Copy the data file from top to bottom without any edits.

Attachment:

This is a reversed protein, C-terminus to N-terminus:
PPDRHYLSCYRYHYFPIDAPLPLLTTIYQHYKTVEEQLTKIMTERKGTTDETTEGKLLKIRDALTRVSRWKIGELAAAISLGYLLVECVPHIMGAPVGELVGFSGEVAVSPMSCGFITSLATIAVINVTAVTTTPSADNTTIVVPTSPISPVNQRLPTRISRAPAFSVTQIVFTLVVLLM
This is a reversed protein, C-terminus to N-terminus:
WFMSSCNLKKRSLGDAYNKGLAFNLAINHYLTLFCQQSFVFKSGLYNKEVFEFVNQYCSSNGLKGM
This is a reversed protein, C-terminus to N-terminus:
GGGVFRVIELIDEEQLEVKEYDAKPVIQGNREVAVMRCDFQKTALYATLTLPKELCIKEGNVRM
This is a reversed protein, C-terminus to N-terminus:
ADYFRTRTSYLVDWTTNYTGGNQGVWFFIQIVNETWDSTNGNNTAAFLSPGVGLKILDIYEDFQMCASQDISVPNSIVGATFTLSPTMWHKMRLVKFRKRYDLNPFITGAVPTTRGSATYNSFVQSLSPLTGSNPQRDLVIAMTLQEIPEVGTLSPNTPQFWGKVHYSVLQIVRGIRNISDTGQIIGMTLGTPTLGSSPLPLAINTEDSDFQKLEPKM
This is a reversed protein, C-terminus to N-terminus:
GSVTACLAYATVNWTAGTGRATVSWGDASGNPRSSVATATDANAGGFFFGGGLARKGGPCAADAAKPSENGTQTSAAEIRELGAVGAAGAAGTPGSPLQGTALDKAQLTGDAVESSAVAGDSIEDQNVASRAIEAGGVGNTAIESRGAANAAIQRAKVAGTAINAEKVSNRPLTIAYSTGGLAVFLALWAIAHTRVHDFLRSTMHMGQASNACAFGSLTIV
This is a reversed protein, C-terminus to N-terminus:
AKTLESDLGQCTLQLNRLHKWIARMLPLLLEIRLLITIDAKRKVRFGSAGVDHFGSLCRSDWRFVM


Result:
This is a reversed protein, C-terminus to N-terminus:
PPDRHYLSCYRYHYFPIDAPLPLLTTIYQHYKTVEEQLTKIMTERKGTTDETTEGKLLKIRDALTRVSRWKIGELAAAISLGYLLVECVPHIMGAPVGELVGFSGEVAVSPMSCGFITSLATIAVINVTAVTTTPSADNTTIVVPTSPISPVNQRLPTRISRAPAFSVTQIVFTLVVLLM
This is a reversed protein, C-terminus to N-terminus:
WFMSSCNLKKRSLGDAYNKGLAFNLAINHYLTLFCQQSFVFKSGLYNKEVFEFVNQYCSSNGLKGM
This is a reversed protein, C-terminus to N-terminus:
GGGVFRVIELIDEEQLEVKEYDAKPVIQGNREVAVMRCDFQKTALYATLTLPKELCIKEGNVRM
This is a reversed protein, C-terminus to N-terminus:
ADYFRTRTSYLVDWTTNYTGGNQGVWFFIQIVNETWDSTNGNNTAAFLSPGVGLKILDIYEDFQMCASQDISVPNSIVGATFTLSPTMWHKMRLVKFRKRYDLNPFITGAVPTTRGSATYNSFVQSLSPLTGSNPQRDLVIAMTLQEIPEVGTLSPNTPQFWGKVHYSVLQIVRGIRNISDTGQIIGMTLGTPTLGSSPLPLAINTEDSDFQKLEPKM
This is a reversed protein, C-terminus to N-terminus:
GSVTACLAYATVNWTAGTGRATVSWGDASGNPRSSVATATDANAGGFFFGGGLARKGGPCAADAAKPSENGTQTSAAEIRELGAVGAAGAAGTPGSPLQGTALDKAQLTGDAVESSAVAGDSIEDQNVASRAIEAGGVGNTAIESRGAANAAIQRAKVAGTAINAEKVSNRPLTIAYSTGGLAVFLALWAIAHTRVHDFLRSTMHMGQASNACAFGSLTIV
This is a reversed protein, C-terminus to N-terminus:
AKTLESDLGQCTLQLNRLHKWIARMLPLLLEIRLLITIDAKRKVRFGSAGVDHFGSLCRSDWRFVM